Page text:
Hexavalent chromium induces oxidative stress and mitochondria-mediated apoptosis in isolated skin fibroblasts of Indo-Pacific humpback dolphin

Author: Yu, R. (2018)
Published: 03/28/2019

The increasing gas emissions and industrial wastewater discharge of anthropogenic hexavalent chromium (Cr(VI)) have been growing health concerns to the high trophic level marine mammals. Our previous studies showed that Indo-Pacific humpback dolphin (Sousa chinensis), stranded on the Pearl River Estuary region, contained exceedingly high levels of Cr in their skin-tissues. Unfortunately, the molecular toxic mechanisms on this mammal are absent, limiting our understanding of the eco-physiological impacts of Cr(VI) on dolphins. Thus, the cytotoxicity effects of Cr(VI) were analyzed on fibroblasts we isolated from the skin of S. chinensis (ScSF). This study showed that Cr(VI) markedly inhibited the viability of ScSF cells via induction of apoptosis accompanied by an increase in the production of reactive oxygen species and the population of G2/M arrest or apoptotic sub-G1 phase cells, up-regulation of p53, and activation of caspase-3. Further investigation on intracellular mechanisms indicated that Cr(VI) induced depletion of mitochondrial membrane potential in cells through regulating the expression of anti-apoptotic (Bcl-2) and pro-apoptotic (Bax) proteins, resulting in decrease of the ATP level, cytochrome c release from mitochondria into cytosol, and the activation of caspase-9. Furthermore, antioxidants N-acetylcysteine and vitamin C displayed chemoprotective activity against Cr(VI) via suppression of p53 expression, indicating that the Cr(VI)-induced cell death may be mediated by oxidative stress. Overall, these results provide insights into the potential mechanisms underlying the cytotoxicity of Cr(VI) in Indo-Pacific humpback dolphin skin cells, offer experimental support for the proposed protective role of antioxidants in Cr(VI)-induced toxicity, and suggest that Cr(VI) contamination is one of key health concern issues for the protection of Indo-Pacific humpback dolphin.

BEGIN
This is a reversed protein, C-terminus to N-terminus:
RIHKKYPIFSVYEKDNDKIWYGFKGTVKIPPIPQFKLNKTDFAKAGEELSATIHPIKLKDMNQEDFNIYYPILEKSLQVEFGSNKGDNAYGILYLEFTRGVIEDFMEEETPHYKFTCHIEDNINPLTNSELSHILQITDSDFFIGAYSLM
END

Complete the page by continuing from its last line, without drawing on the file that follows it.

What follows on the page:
Full Publication: https://www.sciencedirect.com/science/article/pii/S0166445X18306568?via%3Dihub